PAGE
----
Europe Balks At Support For Collider

WASHINGTON—European scientists testifying before a House committee have thrown cold water on the prospect of international collaboration on the Superconducting Supercollider, a possibility that the Reagan administration has held out as a way to reduce the U.S. cost of the proposed multi-billion dollar project. In three days of hearings last month by the Science, Technology and Space Committee, a stream of witnesses also expressed doubts about the value of recently discovered superconductiv

Therese Lloyd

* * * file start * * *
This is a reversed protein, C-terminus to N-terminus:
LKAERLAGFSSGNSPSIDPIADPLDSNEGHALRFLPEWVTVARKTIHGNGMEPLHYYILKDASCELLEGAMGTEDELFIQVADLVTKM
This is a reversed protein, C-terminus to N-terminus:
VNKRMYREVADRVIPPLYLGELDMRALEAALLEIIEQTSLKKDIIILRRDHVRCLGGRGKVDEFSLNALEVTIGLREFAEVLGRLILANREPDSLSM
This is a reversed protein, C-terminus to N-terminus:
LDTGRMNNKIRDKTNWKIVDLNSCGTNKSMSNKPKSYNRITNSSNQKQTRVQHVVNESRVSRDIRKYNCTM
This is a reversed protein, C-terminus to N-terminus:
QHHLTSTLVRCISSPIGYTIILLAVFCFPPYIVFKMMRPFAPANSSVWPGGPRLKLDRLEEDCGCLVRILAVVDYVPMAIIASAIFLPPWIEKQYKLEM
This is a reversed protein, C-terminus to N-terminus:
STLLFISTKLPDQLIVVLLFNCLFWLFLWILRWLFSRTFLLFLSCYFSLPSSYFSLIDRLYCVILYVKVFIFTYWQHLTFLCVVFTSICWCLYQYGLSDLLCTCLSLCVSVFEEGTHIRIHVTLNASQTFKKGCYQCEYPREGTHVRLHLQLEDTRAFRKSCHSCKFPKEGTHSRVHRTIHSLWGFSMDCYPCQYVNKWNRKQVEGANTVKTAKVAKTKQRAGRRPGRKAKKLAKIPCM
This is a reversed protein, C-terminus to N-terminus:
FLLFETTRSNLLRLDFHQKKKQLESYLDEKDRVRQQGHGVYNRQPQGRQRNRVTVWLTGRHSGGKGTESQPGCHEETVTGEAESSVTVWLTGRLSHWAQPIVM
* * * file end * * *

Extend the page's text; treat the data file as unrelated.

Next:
May 3, 1987
WASHINGTON—European scientists testifying before a House committee have thrown cold water on the prospect of international collaboration on the Superconducting Supercollider, a possibility that the Reagan administration has held out as a way to reduce the U.S. cost of the proposed multi-billion dollar project.

In three days of hearings last month by the Science, Technology and Space Committee, a stream of witnesses also expressed doubts about the value of recently discovered superconductive materials in the design of the project and concern about the short timetable for site selection and the massive project's impact on the rest of science and the federal deficit.

Herwig Schopper, director-general of CERN, provided a grim scenario for the SSC based on a scarcity of funds available for science in Europe. "If we would propose such a project of that size, it would not go through because the emphasis [in Europe] is on costefficiency and cost-effectiveness,"...